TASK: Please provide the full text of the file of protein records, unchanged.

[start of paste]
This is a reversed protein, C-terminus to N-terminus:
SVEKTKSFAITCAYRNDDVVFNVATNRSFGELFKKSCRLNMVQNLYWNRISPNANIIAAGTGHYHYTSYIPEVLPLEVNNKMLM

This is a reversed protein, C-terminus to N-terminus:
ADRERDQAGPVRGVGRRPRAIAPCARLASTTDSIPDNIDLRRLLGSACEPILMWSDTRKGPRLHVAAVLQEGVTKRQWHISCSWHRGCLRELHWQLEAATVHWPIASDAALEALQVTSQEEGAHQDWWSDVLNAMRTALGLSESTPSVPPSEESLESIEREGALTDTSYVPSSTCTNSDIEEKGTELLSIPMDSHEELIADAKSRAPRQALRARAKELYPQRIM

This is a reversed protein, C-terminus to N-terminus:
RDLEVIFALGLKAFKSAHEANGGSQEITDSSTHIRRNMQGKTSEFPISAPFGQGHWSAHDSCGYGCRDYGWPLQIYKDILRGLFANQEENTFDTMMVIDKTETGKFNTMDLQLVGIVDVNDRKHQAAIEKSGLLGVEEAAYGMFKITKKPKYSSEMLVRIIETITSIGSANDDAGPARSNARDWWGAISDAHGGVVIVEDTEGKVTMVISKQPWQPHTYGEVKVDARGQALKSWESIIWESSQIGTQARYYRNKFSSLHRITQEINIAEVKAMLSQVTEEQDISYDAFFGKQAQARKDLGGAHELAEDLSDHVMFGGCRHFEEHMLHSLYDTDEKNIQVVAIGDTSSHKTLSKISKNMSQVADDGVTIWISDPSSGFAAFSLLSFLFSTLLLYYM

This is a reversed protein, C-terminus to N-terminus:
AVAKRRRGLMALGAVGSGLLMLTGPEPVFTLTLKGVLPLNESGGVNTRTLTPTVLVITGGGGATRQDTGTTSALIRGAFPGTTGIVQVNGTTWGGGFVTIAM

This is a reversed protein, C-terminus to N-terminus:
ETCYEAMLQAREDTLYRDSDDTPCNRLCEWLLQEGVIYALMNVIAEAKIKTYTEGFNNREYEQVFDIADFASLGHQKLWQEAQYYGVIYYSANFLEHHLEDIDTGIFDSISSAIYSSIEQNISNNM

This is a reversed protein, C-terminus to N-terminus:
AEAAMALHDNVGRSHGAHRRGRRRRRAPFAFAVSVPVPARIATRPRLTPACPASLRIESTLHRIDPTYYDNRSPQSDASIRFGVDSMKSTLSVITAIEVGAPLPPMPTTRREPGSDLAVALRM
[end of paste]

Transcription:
This is a reversed protein, C-terminus to N-terminus:
SVEKTKSFAITCAYRNDDVVFNVATNRSFGELFKKSCRLNMVQNLYWNRISPNANIIAAGTGHYHYTSYIPEVLPLEVNNKMLM

This is a reversed protein, C-terminus to N-terminus:
ADRERDQAGPVRGVGRRPRAIAPCARLASTTDSIPDNIDLRRLLGSACEPILMWSDTRKGPRLHVAAVLQEGVTKRQWHISCSWHRGCLRELHWQLEAATVHWPIASDAALEALQVTSQEEGAHQDWWSDVLNAMRTALGLSESTPSVPPSEESLESIEREGALTDTSYVPSSTCTNSDIEEKGTELLSIPMDSHEELIADAKSRAPRQALRARAKELYPQRIM

This is a reversed protein, C-terminus to N-terminus:
RDLEVIFALGLKAFKSAHEANGGSQEITDSSTHIRRNMQGKTSEFPISAPFGQGHWSAHDSCGYGCRDYGWPLQIYKDILRGLFANQEENTFDTMMVIDKTETGKFNTMDLQLVGIVDVNDRKHQAAIEKSGLLGVEEAAYGMFKITKKPKYSSEMLVRIIETITSIGSANDDAGPARSNARDWWGAISDAHGGVVIVEDTEGKVTMVISKQPWQPHTYGEVKVDARGQALKSWESIIWESSQIGTQARYYRNKFSSLHRITQEINIAEVKAMLSQVTEEQDISYDAFFGKQAQARKDLGGAHELAEDLSDHVMFGGCRHFEEHMLHSLYDTDEKNIQVVAIGDTSSHKTLSKISKNMSQVADDGVTIWISDPSSGFAAFSLLSFLFSTLLLYYM

This is a reversed protein, C-terminus to N-terminus:
AVAKRRRGLMALGAVGSGLLMLTGPEPVFTLTLKGVLPLNESGGVNTRTLTPTVLVITGGGGATRQDTGTTSALIRGAFPGTTGIVQVNGTTWGGGFVTIAM

This is a reversed protein, C-terminus to N-terminus:
ETCYEAMLQAREDTLYRDSDDTPCNRLCEWLLQEGVIYALMNVIAEAKIKTYTEGFNNREYEQVFDIADFASLGHQKLWQEAQYYGVIYYSANFLEHHLEDIDTGIFDSISSAIYSSIEQNISNNM

This is a reversed protein, C-terminus to N-terminus:
AEAAMALHDNVGRSHGAHRRGRRRRRAPFAFAVSVPVPARIATRPRLTPACPASLRIESTLHRIDPTYYDNRSPQSDASIRFGVDSMKSTLSVITAIEVGAPLPPMPTTRREPGSDLAVALRM